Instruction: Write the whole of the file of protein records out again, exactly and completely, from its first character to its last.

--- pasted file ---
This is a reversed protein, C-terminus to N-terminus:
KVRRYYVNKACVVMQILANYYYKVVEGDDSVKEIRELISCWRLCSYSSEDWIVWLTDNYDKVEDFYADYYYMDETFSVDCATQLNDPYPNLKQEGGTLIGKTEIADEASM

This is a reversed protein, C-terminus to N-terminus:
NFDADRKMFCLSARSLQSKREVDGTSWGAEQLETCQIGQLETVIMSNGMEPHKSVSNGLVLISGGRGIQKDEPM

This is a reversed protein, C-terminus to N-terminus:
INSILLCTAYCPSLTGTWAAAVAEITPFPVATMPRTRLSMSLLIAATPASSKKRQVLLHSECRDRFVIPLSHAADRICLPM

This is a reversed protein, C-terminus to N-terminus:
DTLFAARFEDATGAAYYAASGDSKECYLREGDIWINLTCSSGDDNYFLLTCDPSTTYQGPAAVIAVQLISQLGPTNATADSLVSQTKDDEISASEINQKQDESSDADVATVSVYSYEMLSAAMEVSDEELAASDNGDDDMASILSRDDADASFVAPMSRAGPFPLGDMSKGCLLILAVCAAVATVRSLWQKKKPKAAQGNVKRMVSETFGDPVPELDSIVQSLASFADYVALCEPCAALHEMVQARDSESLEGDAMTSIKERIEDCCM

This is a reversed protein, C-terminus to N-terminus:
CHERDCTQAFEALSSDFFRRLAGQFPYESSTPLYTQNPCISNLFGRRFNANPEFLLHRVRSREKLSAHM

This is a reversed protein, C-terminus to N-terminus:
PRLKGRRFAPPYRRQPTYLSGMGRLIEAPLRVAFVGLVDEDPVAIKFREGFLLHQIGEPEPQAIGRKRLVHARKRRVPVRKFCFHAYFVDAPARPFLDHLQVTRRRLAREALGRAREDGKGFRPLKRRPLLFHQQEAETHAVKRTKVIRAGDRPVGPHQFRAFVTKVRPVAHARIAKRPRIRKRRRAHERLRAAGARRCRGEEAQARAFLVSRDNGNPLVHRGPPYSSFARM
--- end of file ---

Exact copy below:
This is a reversed protein, C-terminus to N-terminus:
KVRRYYVNKACVVMQILANYYYKVVEGDDSVKEIRELISCWRLCSYSSEDWIVWLTDNYDKVEDFYADYYYMDETFSVDCATQLNDPYPNLKQEGGTLIGKTEIADEASM

This is a reversed protein, C-terminus to N-terminus:
NFDADRKMFCLSARSLQSKREVDGTSWGAEQLETCQIGQLETVIMSNGMEPHKSVSNGLVLISGGRGIQKDEPM

This is a reversed protein, C-terminus to N-terminus:
INSILLCTAYCPSLTGTWAAAVAEITPFPVATMPRTRLSMSLLIAATPASSKKRQVLLHSECRDRFVIPLSHAADRICLPM

This is a reversed protein, C-terminus to N-terminus:
DTLFAARFEDATGAAYYAASGDSKECYLREGDIWINLTCSSGDDNYFLLTCDPSTTYQGPAAVIAVQLISQLGPTNATADSLVSQTKDDEISASEINQKQDESSDADVATVSVYSYEMLSAAMEVSDEELAASDNGDDDMASILSRDDADASFVAPMSRAGPFPLGDMSKGCLLILAVCAAVATVRSLWQKKKPKAAQGNVKRMVSETFGDPVPELDSIVQSLASFADYVALCEPCAALHEMVQARDSESLEGDAMTSIKERIEDCCM

This is a reversed protein, C-terminus to N-terminus:
CHERDCTQAFEALSSDFFRRLAGQFPYESSTPLYTQNPCISNLFGRRFNANPEFLLHRVRSREKLSAHM

This is a reversed protein, C-terminus to N-terminus:
PRLKGRRFAPPYRRQPTYLSGMGRLIEAPLRVAFVGLVDEDPVAIKFREGFLLHQIGEPEPQAIGRKRLVHARKRRVPVRKFCFHAYFVDAPARPFLDHLQVTRRRLAREALGRAREDGKGFRPLKRRPLLFHQQEAETHAVKRTKVIRAGDRPVGPHQFRAFVTKVRPVAHARIAKRPRIRKRRRAHERLRAAGARRCRGEEAQARAFLVSRDNGNPLVHRGPPYSSFARM